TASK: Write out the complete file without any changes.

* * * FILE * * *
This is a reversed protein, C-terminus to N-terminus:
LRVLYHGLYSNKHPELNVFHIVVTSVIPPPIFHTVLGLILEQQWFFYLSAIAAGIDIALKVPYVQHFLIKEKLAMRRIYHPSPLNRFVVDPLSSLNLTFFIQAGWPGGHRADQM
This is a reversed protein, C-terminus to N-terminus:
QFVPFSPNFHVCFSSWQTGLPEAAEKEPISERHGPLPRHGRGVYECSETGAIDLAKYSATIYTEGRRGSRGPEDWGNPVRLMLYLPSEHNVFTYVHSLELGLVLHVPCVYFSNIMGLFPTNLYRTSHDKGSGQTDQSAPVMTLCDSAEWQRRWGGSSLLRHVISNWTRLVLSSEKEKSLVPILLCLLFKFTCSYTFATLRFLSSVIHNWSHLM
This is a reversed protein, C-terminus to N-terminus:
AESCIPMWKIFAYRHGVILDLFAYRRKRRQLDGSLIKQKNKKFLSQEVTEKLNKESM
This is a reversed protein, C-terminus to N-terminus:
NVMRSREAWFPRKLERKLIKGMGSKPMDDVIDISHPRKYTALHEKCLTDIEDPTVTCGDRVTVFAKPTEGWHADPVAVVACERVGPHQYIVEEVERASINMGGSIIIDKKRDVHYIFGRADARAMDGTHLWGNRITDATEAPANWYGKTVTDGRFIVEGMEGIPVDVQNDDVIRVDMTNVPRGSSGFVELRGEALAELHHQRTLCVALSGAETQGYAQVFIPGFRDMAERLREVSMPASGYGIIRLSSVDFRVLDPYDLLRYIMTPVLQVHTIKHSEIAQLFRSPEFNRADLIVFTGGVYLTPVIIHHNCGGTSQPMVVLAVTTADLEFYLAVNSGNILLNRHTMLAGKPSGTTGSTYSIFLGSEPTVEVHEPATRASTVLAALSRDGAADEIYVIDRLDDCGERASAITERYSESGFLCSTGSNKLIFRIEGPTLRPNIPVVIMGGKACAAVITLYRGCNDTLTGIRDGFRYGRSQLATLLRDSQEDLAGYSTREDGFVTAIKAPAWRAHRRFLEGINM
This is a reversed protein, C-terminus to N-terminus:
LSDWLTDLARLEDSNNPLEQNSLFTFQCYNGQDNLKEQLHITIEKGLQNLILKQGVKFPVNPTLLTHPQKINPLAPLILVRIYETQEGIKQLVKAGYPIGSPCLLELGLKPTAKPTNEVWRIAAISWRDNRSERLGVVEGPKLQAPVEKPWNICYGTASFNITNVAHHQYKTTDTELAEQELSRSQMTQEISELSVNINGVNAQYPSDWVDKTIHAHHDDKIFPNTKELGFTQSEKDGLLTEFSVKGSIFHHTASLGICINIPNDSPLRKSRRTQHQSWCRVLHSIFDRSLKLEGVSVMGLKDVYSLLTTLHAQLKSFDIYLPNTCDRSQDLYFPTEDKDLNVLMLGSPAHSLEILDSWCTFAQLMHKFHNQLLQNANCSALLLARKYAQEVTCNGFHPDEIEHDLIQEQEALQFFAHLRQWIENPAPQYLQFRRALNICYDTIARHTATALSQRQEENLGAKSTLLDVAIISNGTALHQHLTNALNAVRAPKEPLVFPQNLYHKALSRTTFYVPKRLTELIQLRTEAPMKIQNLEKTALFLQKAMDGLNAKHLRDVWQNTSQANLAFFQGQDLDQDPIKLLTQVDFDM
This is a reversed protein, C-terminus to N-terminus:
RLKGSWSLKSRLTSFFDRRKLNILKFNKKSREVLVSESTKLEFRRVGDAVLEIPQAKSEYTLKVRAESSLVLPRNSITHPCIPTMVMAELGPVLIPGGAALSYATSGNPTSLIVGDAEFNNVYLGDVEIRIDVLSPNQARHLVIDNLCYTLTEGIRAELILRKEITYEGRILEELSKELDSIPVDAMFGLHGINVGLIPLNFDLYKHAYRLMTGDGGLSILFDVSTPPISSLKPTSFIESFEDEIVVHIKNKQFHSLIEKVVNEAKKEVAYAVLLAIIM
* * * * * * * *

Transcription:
This is a reversed protein, C-terminus to N-terminus:
LRVLYHGLYSNKHPELNVFHIVVTSVIPPPIFHTVLGLILEQQWFFYLSAIAAGIDIALKVPYVQHFLIKEKLAMRRIYHPSPLNRFVVDPLSSLNLTFFIQAGWPGGHRADQM
This is a reversed protein, C-terminus to N-terminus:
QFVPFSPNFHVCFSSWQTGLPEAAEKEPISERHGPLPRHGRGVYECSETGAIDLAKYSATIYTEGRRGSRGPEDWGNPVRLMLYLPSEHNVFTYVHSLELGLVLHVPCVYFSNIMGLFPTNLYRTSHDKGSGQTDQSAPVMTLCDSAEWQRRWGGSSLLRHVISNWTRLVLSSEKEKSLVPILLCLLFKFTCSYTFATLRFLSSVIHNWSHLM
This is a reversed protein, C-terminus to N-terminus:
AESCIPMWKIFAYRHGVILDLFAYRRKRRQLDGSLIKQKNKKFLSQEVTEKLNKESM
This is a reversed protein, C-terminus to N-terminus:
NVMRSREAWFPRKLERKLIKGMGSKPMDDVIDISHPRKYTALHEKCLTDIEDPTVTCGDRVTVFAKPTEGWHADPVAVVACERVGPHQYIVEEVERASINMGGSIIIDKKRDVHYIFGRADARAMDGTHLWGNRITDATEAPANWYGKTVTDGRFIVEGMEGIPVDVQNDDVIRVDMTNVPRGSSGFVELRGEALAELHHQRTLCVALSGAETQGYAQVFIPGFRDMAERLREVSMPASGYGIIRLSSVDFRVLDPYDLLRYIMTPVLQVHTIKHSEIAQLFRSPEFNRADLIVFTGGVYLTPVIIHHNCGGTSQPMVVLAVTTADLEFYLAVNSGNILLNRHTMLAGKPSGTTGSTYSIFLGSEPTVEVHEPATRASTVLAALSRDGAADEIYVIDRLDDCGERASAITERYSESGFLCSTGSNKLIFRIEGPTLRPNIPVVIMGGKACAAVITLYRGCNDTLTGIRDGFRYGRSQLATLLRDSQEDLAGYSTREDGFVTAIKAPAWRAHRRFLEGINM
This is a reversed protein, C-terminus to N-terminus:
LSDWLTDLARLEDSNNPLEQNSLFTFQCYNGQDNLKEQLHITIEKGLQNLILKQGVKFPVNPTLLTHPQKINPLAPLILVRIYETQEGIKQLVKAGYPIGSPCLLELGLKPTAKPTNEVWRIAAISWRDNRSERLGVVEGPKLQAPVEKPWNICYGTASFNITNVAHHQYKTTDTELAEQELSRSQMTQEISELSVNINGVNAQYPSDWVDKTIHAHHDDKIFPNTKELGFTQSEKDGLLTEFSVKGSIFHHTASLGICINIPNDSPLRKSRRTQHQSWCRVLHSIFDRSLKLEGVSVMGLKDVYSLLTTLHAQLKSFDIYLPNTCDRSQDLYFPTEDKDLNVLMLGSPAHSLEILDSWCTFAQLMHKFHNQLLQNANCSALLLARKYAQEVTCNGFHPDEIEHDLIQEQEALQFFAHLRQWIENPAPQYLQFRRALNICYDTIARHTATALSQRQEENLGAKSTLLDVAIISNGTALHQHLTNALNAVRAPKEPLVFPQNLYHKALSRTTFYVPKRLTELIQLRTEAPMKIQNLEKTALFLQKAMDGLNAKHLRDVWQNTSQANLAFFQGQDLDQDPIKLLTQVDFDM
This is a reversed protein, C-terminus to N-terminus:
RLKGSWSLKSRLTSFFDRRKLNILKFNKKSREVLVSESTKLEFRRVGDAVLEIPQAKSEYTLKVRAESSLVLPRNSITHPCIPTMVMAELGPVLIPGGAALSYATSGNPTSLIVGDAEFNNVYLGDVEIRIDVLSPNQARHLVIDNLCYTLTEGIRAELILRKEITYEGRILEELSKELDSIPVDAMFGLHGINVGLIPLNFDLYKHAYRLMTGDGGLSILFDVSTPPISSLKPTSFIESFEDEIVVHIKNKQFHSLIEKVVNEAKKEVAYAVLLAIIM